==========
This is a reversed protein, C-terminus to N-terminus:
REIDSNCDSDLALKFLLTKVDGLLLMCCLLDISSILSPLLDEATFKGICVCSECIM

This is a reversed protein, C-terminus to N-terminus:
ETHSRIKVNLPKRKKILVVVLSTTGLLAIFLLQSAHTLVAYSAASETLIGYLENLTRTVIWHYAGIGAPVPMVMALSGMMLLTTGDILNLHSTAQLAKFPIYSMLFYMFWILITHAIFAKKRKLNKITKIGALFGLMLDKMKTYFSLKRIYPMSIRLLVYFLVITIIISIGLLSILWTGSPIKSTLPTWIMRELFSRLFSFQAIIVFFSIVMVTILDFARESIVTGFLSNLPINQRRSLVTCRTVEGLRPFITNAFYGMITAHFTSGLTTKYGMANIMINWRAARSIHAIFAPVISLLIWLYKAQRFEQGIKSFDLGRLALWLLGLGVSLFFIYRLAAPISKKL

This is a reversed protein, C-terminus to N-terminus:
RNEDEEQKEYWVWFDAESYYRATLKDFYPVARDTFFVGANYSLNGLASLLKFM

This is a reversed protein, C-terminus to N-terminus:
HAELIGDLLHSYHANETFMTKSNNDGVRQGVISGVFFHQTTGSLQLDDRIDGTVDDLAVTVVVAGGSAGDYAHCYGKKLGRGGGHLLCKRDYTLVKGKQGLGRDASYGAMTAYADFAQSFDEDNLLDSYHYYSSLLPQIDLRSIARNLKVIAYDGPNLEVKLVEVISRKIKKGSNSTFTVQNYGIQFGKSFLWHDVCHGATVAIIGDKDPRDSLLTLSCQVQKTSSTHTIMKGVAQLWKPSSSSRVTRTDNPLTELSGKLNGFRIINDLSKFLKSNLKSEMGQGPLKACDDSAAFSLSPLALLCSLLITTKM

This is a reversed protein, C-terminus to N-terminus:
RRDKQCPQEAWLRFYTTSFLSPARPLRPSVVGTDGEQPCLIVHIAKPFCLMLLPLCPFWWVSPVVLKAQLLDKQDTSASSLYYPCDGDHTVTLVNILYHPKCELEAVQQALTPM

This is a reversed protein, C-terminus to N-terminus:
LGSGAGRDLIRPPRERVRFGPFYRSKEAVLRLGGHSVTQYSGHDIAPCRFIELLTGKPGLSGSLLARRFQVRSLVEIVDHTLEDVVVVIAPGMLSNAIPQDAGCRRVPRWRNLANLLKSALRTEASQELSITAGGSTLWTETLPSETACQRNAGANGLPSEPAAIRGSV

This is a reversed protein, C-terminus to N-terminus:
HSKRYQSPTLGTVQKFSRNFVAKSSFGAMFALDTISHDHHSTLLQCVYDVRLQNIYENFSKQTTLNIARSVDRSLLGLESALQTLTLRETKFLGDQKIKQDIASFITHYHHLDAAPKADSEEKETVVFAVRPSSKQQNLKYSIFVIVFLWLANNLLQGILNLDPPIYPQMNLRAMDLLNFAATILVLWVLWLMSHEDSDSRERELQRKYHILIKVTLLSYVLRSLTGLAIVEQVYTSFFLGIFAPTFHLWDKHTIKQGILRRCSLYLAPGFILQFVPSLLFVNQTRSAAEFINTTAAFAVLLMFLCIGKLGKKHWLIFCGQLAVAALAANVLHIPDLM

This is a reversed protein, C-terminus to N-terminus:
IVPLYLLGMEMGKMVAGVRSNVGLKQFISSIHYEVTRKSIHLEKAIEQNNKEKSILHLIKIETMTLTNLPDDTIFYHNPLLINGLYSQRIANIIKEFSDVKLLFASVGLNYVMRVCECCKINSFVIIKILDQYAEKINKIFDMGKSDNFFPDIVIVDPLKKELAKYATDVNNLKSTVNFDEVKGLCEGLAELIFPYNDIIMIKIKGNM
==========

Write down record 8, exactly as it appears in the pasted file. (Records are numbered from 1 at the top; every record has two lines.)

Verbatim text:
This is a reversed protein, C-terminus to N-terminus:
IVPLYLLGMEMGKMVAGVRSNVGLKQFISSIHYEVTRKSIHLEKAIEQNNKEKSILHLIKIETMTLTNLPDDTIFYHNPLLINGLYSQRIANIIKEFSDVKLLFASVGLNYVMRVCECCKINSFVIIKILDQYAEKINKIFDMGKSDNFFPDIVIVDPLKKELAKYATDVNNLKSTVNFDEVKGLCEGLAELIFPYNDIIMIKIKGNM